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Coyotes resume 27-year quest to draft, develop a starting goaltender

Craig Morgan Avatar
June 23, 2023

When Adin Hill won the Stanley Cup as the starting playoff goaltender for the Vegas Golden Knights on June 13, he may have jumped to the head of a dubious line. With that small-sample but monumental achievement on his résumé, Hill may be the best goaltender that the Coyotes have ever drafted.

It’s mind boggling to consider that possibility, but in 27 previous NHL drafts the Coyotes have never selected and developed a true, starting NHL goaltender. Half of their 20 overall selections at the position have never played an NHL game, and only four have made it to the 100-game threshold: Robert Esche, Louis Domingue, Scott Darling and Hill (via Hockey Reference).

The Coyotes have had no shortage of good goaltenders in their history. They arrived in the Valley with Nikolai Khabibulin, they traded for Sean Burke, they claimed Ilya Bryzgalov off waivers, they signed free agent Mike Smith, they traded for Antti Raanta and Darcy Kuemper, they signed Karel Vejmelka and they claimed Connor Ingram off of waivers, to name a few. 

But former NHL and Coyotes goaltender Mike McKenna still believes that the best formula for long-term success in goal is to draft and develop your own guys.

“I still think it is incredibly important to develop from within, not just to win Stanley Cups, but also to have trade capital and assets,” said McKenna, an NHL analyst for Daily Faceoff. “If you have three goaltenders or even two goaltenders that are looked upon as being capable of playing number-one minutes, you have not just your No. 1 goalie but you also have a trade asset. One team like that right now is Calgary. They’ve got three NHL goalies (Jacob Markström, Dan Vladar, Dustin Wolf) so what are they going to do? 

“You get a young goaltender in their prime when you develop them on your own — somebody who doesn’t cost you assets. Hopefully, you’re getting somebody between 24 and 28 years old that’s playing their best hockey, but you also get them in a cost-controlled setting. Those goaltenders, for the most part, have been on contracts with the same team which quite often results in a bit of a discount.”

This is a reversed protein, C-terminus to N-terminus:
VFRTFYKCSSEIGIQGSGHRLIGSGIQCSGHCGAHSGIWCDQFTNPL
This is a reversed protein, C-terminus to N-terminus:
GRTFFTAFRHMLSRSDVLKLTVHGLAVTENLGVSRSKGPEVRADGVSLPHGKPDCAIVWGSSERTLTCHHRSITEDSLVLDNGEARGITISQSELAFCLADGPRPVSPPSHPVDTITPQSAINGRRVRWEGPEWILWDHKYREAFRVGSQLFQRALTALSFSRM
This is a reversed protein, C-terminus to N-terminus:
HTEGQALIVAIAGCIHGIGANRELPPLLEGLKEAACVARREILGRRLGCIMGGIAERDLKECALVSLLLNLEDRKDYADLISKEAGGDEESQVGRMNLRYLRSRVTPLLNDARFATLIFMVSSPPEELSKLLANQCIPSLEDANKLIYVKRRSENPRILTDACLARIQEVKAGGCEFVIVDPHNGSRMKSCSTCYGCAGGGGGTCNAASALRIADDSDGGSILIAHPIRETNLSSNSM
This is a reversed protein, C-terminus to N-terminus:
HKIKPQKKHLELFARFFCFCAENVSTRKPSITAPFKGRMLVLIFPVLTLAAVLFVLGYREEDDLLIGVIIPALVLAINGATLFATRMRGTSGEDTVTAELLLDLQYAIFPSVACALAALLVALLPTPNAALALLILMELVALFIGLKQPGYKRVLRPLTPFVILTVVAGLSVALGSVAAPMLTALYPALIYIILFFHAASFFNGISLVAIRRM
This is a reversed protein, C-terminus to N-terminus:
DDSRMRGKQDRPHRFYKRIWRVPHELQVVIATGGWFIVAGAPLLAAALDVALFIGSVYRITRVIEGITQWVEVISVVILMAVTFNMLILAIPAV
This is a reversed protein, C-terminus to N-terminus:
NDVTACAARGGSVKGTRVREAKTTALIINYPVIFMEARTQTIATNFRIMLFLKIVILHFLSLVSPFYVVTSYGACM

Hill and Kuemper proved over the past two seasons that you can win a Stanley Cup with imported goaltenders. Both former Coyotes came to their Cup-winning clubs — the Golden Knights and Avalanche — via trades. Vegas gave up a fourth-round pick to extract Hill from San José after the Coyotes extracted a second-round pick from the Sharks for Hill. Kuemper produced a much bigger haul for the Coyotes

Before that, however, McKenna’s point was pronounced. The Penguins won two Cups (2016, 2017) with homegrown goalie Matt Murray and one (2009) with homegrown Marc-André Fleury. The Blackhawks won two Cups (2013, 2015) with homegrown Corey Crawford. The Kings won two Cups (2012, 2014) with homegrown Jonathan Quick. The Lightning won two Cups (2020, 2021) with homegrown Andrei Vasilevskiy. The Capitals won a Cup (2018) with homegrown Braden Holtby, the Blues won a Cup (2019) with homegrown Jordan Binnington (2019) and the Red Wings won the Cup (2009) with homegrown Chris Osgood.

Some teams such as the Avalanche, the Blackhawks of 2010 with Antti Niemi, and the Golden Knights just didn’t need elite goaltending to win a Cup.

“The system that Vegas plays under [coach Bruce] Cassidy is absolutely suffocating so when you look at the chances that Adin Hill faced — I downloaded a couple of shot maps from the games that largely showed that against Florida, the shots came from the perimeter and the rebounds were in tight so they were not elevated,” McKenna said. 

“When you’ve got a guy who’s 6-foot-6 that covers the ice so well and you let him see the puck from a distance, and then you can’t get the puck up in tight because the defensive corp and system is so good for Vegas in the way they pack the middle, that really plays to your advantage. It’s part of the reason why Adin Hill wasn’t as good with San José because San José was so loose.”

There isn’t a sure-fire No. 1 goalie in this draft, but both NHL Central Scouting director Dan Marr and Flo Hockey draft analyst Chris Peters believe this is a good draft for goalies.